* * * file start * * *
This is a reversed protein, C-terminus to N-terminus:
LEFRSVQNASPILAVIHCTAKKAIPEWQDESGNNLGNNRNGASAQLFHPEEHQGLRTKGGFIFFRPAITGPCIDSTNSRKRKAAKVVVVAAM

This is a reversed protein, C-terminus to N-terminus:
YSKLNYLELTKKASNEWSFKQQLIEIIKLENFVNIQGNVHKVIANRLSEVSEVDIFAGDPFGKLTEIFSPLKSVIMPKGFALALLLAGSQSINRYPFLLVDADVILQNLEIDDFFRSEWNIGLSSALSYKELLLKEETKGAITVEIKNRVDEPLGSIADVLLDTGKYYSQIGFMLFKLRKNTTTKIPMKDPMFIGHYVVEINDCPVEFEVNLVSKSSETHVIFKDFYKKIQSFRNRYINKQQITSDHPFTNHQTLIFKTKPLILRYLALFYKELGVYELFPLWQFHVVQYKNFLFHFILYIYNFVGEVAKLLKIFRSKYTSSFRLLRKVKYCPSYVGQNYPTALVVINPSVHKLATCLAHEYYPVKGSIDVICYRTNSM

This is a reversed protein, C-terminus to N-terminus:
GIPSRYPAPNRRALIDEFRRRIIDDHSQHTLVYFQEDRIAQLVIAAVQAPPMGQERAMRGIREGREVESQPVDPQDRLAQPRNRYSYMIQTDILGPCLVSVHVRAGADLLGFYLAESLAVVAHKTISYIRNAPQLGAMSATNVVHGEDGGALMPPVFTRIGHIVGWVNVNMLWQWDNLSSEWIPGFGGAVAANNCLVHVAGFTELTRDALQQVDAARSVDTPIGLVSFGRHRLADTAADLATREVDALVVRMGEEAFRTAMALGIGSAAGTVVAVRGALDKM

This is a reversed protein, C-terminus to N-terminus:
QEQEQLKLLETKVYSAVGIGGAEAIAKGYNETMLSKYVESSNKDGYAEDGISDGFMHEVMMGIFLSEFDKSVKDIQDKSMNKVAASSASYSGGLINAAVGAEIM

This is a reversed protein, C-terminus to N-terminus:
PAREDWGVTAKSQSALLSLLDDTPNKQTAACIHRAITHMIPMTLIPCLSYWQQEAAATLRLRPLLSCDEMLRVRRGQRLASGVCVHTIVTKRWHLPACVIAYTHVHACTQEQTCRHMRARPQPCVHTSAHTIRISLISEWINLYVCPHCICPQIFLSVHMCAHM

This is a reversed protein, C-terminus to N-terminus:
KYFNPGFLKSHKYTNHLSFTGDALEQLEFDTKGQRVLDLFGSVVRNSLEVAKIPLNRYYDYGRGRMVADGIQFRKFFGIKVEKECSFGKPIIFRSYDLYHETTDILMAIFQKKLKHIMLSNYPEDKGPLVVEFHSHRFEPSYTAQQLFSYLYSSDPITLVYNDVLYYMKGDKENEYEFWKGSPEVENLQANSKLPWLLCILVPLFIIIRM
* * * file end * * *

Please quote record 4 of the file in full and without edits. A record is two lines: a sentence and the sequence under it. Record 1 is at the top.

This is a reversed protein, C-terminus to N-terminus:
QEQEQLKLLETKVYSAVGIGGAEAIAKGYNETMLSKYVESSNKDGYAEDGISDGFMHEVMMGIFLSEFDKSVKDIQDKSMNKVAASSASYSGGLINAAVGAEIM